A call to investigate UFOs-Christopher Mellon
On Dec. 16, 2017, The New York Times ran a front-page story revealing the existence of a congressionally mandated program to study unidentified flying objects (UFOs). The article was accompanied by two recently declassified DoD videos obtained by F-18 fighter pilots. On both occasions, the UFOs were seen in broad daylight by numerous Navy personnel, the reports were independently corroborated by sophisticated military sensor systems, and the unidentified aircraft demonstrated revolutionary aeronautical capabilities. For example, some of the craft were observed descending from altitudes above 80,000 feet, then hovering as low as 50 feet above the ocean before accelerating to hypersonic speeds from a dead stop.
As more information emerged, including the release of another official DoD UFO video, a handful of senators and representatives on the national security oversight committees sought briefings. At this point, the Navy and DoD could no longer conceal the truth.
Joseph Gradisher, spokesman for the deputy chief of naval operations, admitted that the vehicles in the declassified Navy videos are neither a hoax nor secret U.S. test aircraft: “The Navy designates the objects contained in these videos as unidentified aerial phenomena,” or UAP. In other words, they might be Russian, Chinese or even alien spacecraft. Whatever they are, they are real, they aren’t ours, and they continue to violate U.S. airspace with impunity.
With that short statement, the Navy upended the conclusions of every prior U.S. government examination of the UFO phenomenon, from Project Sign in 1948 to Project Blue Book, which was terminated in 1969. Written when the Cold War was in full swing, these reports were designed to debunk UFO sightings and discredit civilian UFO researchers in order to reassure, rather than inform, the public. It is hardly surprising, then, that despite hundreds of cases defying explanation the Air Force concluded there was “no evidence of developments or principles beyond the range of modern scientific knowledge” and that no case “reported, investigated and evaluated by the Air Force has ever given any indication of threat to our national security.”
The only scientist assigned full time to Project Blue Book, astronomer Allen Hynek, expressed his contempt for these findings, calling the project’s statistical methods “nothing less than a travesty” and the attitude and approach within Blue Book “illogical and unscientific.” It is now obvious that the stigma the Air Force sought to create worked only too well, causing most U.S. military and intelligence personnel to conceal rather than report UFO/UAPs – a process of self-blinding that resulted in decades of lost data.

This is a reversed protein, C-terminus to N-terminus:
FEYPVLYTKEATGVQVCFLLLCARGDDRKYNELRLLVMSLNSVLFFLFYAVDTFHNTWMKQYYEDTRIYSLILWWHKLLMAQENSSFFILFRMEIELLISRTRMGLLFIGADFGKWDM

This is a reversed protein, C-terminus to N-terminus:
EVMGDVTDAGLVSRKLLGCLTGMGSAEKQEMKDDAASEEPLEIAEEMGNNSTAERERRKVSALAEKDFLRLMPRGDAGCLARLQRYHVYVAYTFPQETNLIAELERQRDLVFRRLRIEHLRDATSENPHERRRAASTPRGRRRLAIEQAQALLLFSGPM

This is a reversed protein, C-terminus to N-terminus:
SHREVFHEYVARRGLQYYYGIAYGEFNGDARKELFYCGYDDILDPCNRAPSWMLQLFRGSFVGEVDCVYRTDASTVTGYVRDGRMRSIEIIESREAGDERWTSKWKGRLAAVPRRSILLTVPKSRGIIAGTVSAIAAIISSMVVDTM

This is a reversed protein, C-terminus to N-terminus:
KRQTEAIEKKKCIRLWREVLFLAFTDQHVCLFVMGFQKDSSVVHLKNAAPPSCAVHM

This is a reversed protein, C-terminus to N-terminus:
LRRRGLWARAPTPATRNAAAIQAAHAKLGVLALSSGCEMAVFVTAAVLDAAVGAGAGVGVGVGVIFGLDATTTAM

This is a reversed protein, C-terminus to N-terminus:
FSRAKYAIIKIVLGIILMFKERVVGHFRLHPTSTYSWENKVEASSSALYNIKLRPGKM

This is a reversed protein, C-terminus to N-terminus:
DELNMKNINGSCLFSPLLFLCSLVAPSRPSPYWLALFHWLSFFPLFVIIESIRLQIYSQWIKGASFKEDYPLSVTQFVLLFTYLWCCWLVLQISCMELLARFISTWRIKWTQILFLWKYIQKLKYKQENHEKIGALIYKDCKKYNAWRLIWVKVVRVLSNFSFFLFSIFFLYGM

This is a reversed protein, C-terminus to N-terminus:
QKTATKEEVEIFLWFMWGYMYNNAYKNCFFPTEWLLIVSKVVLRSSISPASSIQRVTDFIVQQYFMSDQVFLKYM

The evidence provided by DoD videos and radar is vital for intelligence analysis, yet there is nothing more compelling than meeting the Navy pilots and hearing their stories firsthand. In my conversations with Cmdr. David Fravor, his excitement was palpable and contagious, as were the fears of his anonymous female wingman when she described the surreal manner in which the UAP seemed to defy the laws of physics, tumbling through nonsensical angles to maintain a dominant position vis-à-vis Fravor’s F-18.
Internet talking heads like to cast doubt on these accounts, proposing spurious theories of ghost aircraft lacking transponders lurking in restricted DoD airspace. Clearly they have not interviewed the pilots and radar operators who encountered these objects at close range. Had they done so, they would find no ambiguity, doubt or confusion. Fravor’s wingman told me, and Fravor agreed, “We didn’t stand a chance against it.” I cannot imagine Navy F-18 pilots saying that about any Russian or Chinese fighter. These sobering words from badass Navy combat pilots should be taken to heart by DoD officials and Congress.
Indeed, the radical and technologically superior nature of these craft is a common theme for Navy pilots on both coasts. In the famous “Gimbal” video posted by The New York Times, one of the pilots is heard to exclaim, “There’s a whole fleet of them out there!” He was referring to a V-shaped formation of smaller craft approaching the fighters as they observed a larger “mothership” in the video. At close range, these bizarre craft appear to be black cubes, the corners of which are touching the inside of transparent spheres a mere six feet in diameter. There are no discernable air inlets, exhaust, wings, or means of lift or propulsion, yet they have been tracked at supersonic speeds and seem able to remain aloft indefinitely. They could hardly be more strange and alien in appearance or behavior. Yet an obdurate DoD bureaucracy is making almost no effort to determine the origin of these craft or their means of propulsion.
If we knew for certain that the Russian or Chinese militaries had leapfrogged the United States technologically, there would be an uproar, much as there was when the Soviet Union launched Sputnik, the world’s first man-made satellite. Fearful of falling behind, the public grew restive and Congress promptly responded by increasing spending for NASA and bolstering science-education programs. These initiatives paid handsome dividends 11 years later when Neil Armstrong set foot on the moon, arriving courtesy not only of a new space vehicle but thousands of patented new technologies that strengthened U.S. industry and leadership in science and technology.
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